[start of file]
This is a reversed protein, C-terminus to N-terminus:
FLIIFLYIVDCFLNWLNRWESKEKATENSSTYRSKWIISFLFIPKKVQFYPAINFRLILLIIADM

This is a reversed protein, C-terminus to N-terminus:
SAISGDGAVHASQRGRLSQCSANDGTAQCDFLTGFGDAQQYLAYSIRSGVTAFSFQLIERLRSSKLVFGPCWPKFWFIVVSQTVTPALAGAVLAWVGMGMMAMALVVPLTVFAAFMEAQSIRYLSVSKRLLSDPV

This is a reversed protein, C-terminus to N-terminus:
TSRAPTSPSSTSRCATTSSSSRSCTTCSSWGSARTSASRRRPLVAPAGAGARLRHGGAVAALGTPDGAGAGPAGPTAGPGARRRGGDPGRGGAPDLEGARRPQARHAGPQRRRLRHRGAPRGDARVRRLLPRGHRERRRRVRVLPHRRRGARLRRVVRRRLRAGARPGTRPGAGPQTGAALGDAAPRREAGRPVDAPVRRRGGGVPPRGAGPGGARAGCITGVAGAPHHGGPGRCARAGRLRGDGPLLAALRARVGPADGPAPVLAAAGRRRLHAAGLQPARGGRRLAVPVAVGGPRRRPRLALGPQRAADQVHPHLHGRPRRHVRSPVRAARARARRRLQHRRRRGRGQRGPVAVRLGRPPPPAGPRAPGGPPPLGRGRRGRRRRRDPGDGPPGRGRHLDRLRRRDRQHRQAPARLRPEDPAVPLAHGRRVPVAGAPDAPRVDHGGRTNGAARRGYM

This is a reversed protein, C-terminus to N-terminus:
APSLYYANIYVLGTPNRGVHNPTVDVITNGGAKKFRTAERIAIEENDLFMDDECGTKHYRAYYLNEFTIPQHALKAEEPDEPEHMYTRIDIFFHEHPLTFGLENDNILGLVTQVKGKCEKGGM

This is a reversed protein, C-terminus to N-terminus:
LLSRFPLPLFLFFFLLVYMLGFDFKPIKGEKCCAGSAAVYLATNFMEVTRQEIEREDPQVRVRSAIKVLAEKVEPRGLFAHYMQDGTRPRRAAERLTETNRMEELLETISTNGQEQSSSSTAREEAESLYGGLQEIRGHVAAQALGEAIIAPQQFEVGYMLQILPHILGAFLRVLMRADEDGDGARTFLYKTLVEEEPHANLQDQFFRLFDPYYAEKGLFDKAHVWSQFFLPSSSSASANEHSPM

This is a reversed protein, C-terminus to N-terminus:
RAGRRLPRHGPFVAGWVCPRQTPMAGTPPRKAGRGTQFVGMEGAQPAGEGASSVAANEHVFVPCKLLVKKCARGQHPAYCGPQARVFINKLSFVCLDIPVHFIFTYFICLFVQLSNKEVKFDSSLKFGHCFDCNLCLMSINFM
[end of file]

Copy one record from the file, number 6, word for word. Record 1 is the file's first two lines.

This is a reversed protein, C-terminus to N-terminus:
RAGRRLPRHGPFVAGWVCPRQTPMAGTPPRKAGRGTQFVGMEGAQPAGEGASSVAANEHVFVPCKLLVKKCARGQHPAYCGPQARVFINKLSFVCLDIPVHFIFTYFICLFVQLSNKEVKFDSSLKFGHCFDCNLCLMSINFM